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The equation for the double slit experiment requires an approximation in naming the two angles used to both be theta, correct? I feel like the majority of equations are exact relations, and it just seems strange that the equation for calculating the maxima an minima doesn't have an exact form. Is the solution of d*sin(theta)=m*lambda really just an approximation. I know that it is a very accurate one, given the size of wavelengths, however it just seems so strange to be using an approximation, and to never see the real solution.

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Yes, there is an approximation in calling both angles $\theta$. Usually (at least in a good text) this approximation should be motivated by

  1. The distance of the slits to the screen is much larger than the distance between the slits themselves (else the result returns to two individual slits at a distance from each other)
  2. A small angle approximation, as the actual relation between the difference in distance for the two rays $\Delta s$ and the position on the screen $x$ is $$\arcsin \frac{\Delta s}{a} = \arctan \frac{x}{d}$$ where $a$ is the distance between the slits and $d$ is the distance from the slits to the screen. This reduces to the better known $$\frac{\Delta s}{a} = \frac{x}{d}$$ on $\Delta s \ll a$ and $x \ll d$ (from the german Wikipedia).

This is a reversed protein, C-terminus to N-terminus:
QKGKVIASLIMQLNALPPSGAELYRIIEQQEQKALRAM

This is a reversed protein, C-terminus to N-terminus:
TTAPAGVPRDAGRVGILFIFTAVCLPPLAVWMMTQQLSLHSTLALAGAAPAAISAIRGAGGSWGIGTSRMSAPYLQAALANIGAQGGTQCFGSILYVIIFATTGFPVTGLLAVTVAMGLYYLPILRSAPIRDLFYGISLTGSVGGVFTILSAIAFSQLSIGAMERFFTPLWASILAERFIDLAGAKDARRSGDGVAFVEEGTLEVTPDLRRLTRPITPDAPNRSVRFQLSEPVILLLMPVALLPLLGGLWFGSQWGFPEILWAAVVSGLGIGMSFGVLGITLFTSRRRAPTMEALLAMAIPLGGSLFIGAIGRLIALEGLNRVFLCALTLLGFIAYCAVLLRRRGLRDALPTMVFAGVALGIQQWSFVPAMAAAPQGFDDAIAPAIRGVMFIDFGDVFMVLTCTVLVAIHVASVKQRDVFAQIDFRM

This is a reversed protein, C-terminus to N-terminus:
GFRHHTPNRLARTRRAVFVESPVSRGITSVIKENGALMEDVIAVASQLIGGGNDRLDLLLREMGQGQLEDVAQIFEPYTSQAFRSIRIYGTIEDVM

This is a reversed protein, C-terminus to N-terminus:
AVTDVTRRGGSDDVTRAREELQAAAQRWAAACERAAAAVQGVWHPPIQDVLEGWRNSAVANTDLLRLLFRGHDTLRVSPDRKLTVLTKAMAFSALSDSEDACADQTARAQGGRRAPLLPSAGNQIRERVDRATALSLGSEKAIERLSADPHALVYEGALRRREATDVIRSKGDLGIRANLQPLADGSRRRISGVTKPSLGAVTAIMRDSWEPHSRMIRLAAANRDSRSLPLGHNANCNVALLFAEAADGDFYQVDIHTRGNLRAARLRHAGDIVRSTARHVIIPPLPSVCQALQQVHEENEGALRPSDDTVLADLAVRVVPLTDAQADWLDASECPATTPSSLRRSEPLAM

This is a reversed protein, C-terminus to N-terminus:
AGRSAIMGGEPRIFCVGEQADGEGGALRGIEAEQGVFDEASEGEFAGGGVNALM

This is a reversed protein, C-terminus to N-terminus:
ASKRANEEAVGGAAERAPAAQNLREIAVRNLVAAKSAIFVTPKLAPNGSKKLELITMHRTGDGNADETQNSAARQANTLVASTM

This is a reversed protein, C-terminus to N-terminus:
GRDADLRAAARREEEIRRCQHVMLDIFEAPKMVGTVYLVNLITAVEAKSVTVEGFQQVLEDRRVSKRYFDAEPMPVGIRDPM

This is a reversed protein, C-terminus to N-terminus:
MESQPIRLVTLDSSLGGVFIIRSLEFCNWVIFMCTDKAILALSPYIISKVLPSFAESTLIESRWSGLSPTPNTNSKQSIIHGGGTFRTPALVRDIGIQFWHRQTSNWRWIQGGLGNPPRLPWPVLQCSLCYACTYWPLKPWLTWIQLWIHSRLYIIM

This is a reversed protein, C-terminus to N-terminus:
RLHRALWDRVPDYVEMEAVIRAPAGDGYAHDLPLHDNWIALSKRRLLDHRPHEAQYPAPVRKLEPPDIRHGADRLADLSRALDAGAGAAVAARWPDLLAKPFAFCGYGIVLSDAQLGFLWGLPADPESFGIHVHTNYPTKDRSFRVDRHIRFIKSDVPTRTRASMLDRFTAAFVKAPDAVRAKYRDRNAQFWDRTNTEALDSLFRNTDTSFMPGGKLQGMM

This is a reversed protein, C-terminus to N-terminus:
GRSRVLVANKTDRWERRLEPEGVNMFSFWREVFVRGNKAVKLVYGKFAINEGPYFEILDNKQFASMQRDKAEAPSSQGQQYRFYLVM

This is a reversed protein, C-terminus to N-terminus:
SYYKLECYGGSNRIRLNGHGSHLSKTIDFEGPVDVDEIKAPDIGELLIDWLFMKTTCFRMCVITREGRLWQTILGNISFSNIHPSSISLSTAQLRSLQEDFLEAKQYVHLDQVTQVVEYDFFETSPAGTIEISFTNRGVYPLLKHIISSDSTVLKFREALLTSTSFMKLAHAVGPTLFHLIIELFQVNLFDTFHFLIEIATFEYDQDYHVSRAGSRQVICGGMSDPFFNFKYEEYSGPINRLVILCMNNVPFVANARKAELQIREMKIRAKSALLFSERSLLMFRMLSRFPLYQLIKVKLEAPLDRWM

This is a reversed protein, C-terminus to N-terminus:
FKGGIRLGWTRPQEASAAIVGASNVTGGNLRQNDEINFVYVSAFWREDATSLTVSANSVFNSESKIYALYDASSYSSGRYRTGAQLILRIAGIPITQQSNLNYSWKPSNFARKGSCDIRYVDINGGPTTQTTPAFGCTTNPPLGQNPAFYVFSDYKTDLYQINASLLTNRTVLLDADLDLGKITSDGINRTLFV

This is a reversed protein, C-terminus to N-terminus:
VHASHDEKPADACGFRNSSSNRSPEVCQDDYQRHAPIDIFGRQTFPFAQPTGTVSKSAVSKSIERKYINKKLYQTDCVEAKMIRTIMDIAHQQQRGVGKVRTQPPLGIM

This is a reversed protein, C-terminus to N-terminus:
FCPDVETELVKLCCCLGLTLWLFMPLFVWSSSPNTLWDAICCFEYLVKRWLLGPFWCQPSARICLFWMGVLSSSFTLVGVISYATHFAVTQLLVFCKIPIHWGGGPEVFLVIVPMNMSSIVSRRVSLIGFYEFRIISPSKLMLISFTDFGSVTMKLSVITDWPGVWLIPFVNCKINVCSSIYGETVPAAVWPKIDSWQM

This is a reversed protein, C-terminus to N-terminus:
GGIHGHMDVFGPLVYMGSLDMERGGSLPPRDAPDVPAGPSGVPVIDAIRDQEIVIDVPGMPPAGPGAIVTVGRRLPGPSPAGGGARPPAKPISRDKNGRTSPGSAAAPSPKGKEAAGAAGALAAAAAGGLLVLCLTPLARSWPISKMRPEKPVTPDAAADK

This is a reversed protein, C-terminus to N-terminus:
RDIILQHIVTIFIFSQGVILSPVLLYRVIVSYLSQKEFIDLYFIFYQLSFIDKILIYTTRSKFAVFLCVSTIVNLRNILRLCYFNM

The real relation is (as you can see above, where the angles at both slits have already been set equal) really messy and will lead to transcendental equations. Moreover, you simply don't need it to prove the principle behind double slit experiments and there is little need to solve the situation where any of those approximations break down analytically (I guess if it appeared in an application, a numerical solution would suffice).

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